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I doubt 'missing' GH¢1.5 billion oil money will ever be found – Steve Manteaw

Dr. Steve Manteaw, Chairman Of The Committee Dr. Steve Manteaw, Co-chairman of the Ghana Extractive and Transparency Initiative

Thu, 27 Aug 2020 Source: classfmonline.com

The former Chairman of the Public Interest and Accountability Committee (PIAC), Dr Steve Manteaw, has said if the government of Ghana has still not been able to account for GH¢1.5 billion of the country’s oil funds, then it cannot be trusted to monetise Ghana’s mineral royalties as has been done through the Agyapa Royalties deal.

Dr Manteaw told Accra100.5FM’s The Citizen Show on Wednesday, 26 August 2020 hosted by Kwabena Bobie Ansah that government has promised on several occasions to account for it but has not done so.

“The last time I enquired from some colleagues of PIAC about the money, I was told by them that the government has promised to account for it in the 2021 budget”, he said.

Dr Manteaw, however, said: “I don’t believe the money is still there”.

According to him, one of the reasons he and other civil society organisations are against the recently-approved Agyapa Royalties deal is the government’s failure to account for the GH¢1.5 billion oil money since they fear the same thing could happen to the gold sector.

Recently, the Alliance of CSOs working on Extractive, Anti-Corruption and Good Governance, of which Dr Manteaw chairs, called for the immediate suspension of the controversial Agyapa Royalties Limited agreement with the government of Ghana.

The CSOs say the beneficial ownership of the special purpose vehicle and Agyapa Minerals Royalties should be made public or the implementation of the deal be deferred.

Parliament most recently in line with the Minerals Income Investment Fund (MIIF) Act, 2018 (Act 978), approved agreements to allow the country to derive maximum value from its mineral resources and monetise its mineral income accruing to the country in a sustainable and responsible manner.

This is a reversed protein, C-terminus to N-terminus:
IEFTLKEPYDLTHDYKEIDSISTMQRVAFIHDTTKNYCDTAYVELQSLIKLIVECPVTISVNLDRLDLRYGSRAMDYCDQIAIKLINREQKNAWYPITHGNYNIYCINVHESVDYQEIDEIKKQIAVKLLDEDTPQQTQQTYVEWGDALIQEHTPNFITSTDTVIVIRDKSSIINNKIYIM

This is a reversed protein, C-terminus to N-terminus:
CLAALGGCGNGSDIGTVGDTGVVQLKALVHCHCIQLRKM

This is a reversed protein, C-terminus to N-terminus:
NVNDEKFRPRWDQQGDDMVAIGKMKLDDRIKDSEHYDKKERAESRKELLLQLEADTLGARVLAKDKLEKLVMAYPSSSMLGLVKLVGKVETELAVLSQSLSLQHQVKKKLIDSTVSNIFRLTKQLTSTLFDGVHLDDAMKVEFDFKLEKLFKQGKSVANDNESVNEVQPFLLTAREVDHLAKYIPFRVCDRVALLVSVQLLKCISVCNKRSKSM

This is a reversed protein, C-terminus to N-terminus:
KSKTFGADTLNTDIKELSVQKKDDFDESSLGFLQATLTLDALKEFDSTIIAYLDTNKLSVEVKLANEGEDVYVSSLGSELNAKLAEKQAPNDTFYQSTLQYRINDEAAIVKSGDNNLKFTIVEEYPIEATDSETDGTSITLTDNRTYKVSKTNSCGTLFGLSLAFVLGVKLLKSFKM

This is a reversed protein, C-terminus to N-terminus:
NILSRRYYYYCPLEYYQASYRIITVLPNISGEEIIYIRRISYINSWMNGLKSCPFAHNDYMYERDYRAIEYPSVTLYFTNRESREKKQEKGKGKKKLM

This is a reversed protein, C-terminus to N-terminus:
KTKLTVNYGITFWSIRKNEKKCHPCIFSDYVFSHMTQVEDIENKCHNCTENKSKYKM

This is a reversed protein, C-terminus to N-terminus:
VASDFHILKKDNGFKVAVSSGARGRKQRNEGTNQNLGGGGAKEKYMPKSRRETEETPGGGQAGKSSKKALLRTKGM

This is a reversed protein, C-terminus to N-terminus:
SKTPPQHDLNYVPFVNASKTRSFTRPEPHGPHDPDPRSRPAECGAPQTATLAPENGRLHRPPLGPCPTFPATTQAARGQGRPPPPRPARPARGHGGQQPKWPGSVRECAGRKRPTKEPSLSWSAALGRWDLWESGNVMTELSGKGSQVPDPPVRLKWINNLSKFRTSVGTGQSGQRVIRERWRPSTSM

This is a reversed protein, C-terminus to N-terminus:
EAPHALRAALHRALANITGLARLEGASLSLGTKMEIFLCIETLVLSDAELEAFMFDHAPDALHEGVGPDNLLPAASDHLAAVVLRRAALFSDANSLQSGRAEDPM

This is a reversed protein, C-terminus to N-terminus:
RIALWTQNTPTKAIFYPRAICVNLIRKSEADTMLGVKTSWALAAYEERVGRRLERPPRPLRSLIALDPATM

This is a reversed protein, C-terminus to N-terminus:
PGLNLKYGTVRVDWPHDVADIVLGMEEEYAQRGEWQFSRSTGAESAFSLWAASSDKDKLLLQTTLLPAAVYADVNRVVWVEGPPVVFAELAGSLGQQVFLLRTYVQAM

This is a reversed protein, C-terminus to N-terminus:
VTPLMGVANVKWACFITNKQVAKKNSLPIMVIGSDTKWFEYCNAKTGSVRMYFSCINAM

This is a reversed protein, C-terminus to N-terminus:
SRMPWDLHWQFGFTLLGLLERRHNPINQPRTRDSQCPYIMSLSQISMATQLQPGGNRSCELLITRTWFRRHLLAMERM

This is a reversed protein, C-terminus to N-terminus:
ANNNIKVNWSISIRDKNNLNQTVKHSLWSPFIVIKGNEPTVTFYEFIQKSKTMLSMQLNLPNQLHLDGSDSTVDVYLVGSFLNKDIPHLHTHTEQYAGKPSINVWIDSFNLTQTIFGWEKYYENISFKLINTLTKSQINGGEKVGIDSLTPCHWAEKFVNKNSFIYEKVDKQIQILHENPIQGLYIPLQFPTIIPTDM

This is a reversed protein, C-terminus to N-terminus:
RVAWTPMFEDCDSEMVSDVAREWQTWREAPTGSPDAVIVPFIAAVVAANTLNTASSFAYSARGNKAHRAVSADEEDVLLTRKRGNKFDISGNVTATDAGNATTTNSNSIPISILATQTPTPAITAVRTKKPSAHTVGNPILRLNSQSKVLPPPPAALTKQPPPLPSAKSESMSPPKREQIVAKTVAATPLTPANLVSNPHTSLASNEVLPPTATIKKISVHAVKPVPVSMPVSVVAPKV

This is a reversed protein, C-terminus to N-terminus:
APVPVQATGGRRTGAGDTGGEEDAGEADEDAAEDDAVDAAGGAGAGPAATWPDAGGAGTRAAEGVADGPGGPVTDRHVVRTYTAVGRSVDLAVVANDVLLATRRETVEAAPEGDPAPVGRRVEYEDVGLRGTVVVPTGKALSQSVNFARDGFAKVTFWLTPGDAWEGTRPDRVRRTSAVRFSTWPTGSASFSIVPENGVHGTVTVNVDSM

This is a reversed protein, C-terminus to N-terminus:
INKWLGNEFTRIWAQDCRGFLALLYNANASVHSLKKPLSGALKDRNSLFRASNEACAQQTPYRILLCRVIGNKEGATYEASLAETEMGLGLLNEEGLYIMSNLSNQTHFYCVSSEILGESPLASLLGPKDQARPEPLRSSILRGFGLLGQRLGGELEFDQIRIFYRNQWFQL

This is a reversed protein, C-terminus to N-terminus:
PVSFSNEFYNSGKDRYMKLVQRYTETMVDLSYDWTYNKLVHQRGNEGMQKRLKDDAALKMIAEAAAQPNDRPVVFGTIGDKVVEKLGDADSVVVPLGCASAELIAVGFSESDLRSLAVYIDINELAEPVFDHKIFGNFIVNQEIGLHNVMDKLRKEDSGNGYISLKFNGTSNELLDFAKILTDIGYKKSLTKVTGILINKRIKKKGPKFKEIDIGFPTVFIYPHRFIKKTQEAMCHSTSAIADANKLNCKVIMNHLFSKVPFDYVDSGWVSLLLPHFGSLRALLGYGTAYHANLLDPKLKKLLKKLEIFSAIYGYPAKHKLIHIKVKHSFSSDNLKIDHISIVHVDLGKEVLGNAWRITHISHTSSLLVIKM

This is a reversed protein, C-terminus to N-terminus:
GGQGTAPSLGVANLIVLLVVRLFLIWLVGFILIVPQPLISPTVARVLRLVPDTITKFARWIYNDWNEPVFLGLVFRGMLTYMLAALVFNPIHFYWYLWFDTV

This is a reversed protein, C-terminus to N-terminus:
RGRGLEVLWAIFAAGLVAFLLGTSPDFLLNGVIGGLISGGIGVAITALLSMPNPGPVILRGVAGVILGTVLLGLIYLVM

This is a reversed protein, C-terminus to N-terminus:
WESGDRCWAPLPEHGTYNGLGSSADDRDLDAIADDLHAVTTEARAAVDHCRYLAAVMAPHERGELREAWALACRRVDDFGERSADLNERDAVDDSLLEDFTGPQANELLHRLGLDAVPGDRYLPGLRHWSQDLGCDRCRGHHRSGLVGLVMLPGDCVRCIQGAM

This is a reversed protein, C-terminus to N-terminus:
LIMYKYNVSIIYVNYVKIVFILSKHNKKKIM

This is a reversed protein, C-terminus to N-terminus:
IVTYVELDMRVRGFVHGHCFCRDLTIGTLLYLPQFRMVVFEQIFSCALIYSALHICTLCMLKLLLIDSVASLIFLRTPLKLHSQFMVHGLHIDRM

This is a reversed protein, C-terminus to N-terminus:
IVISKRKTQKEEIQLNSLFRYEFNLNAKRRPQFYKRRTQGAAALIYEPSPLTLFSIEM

The move gives Agyapa Royalties Limited the right to secure about $1 billion to enable government finance large infrastructural projects.

But the Chairman of the Alliance of CSOs working on Extractive, Anti-Corruption and Good Governance, Dr Steve Manteaw, at a press conference on Tuesday, 25 August 2020, said the deal is not transparent and places Agyapa Royalties above the country’s tax laws.

“The recent amendment of the Minerals Income Investment Fund creates more suspicion.

“The rushed amendment and inserting worrying clauses including clauses that leave a special purpose vehicle, Agyapa Royalties, above Ghanaian tax laws, outweighs Ghana’s immunity, and by that, exposes Ghana to the risk of damaging lawsuits should any future government seek to reverse this transaction,” he said.

“What we find even more repulsive about this whole transaction is the provision that permits Agyapa Royalties, a supposed company of the sovereign state, to register in tax payments to borrow money or raise equity in foreign currency from any source on the back of the gold royalties of Ghanaians without the requirement of any further approval, consent and administrative Act of the Government of Ghana.

“This provision takes Agyapa Royalties away from parliamentary oversight and control”, he added.

Already, the deal has been criticised by the opposition National Democratic Congress, which accused the government of mortgaging the country’s mineral resources.

Source: classfmonline.com
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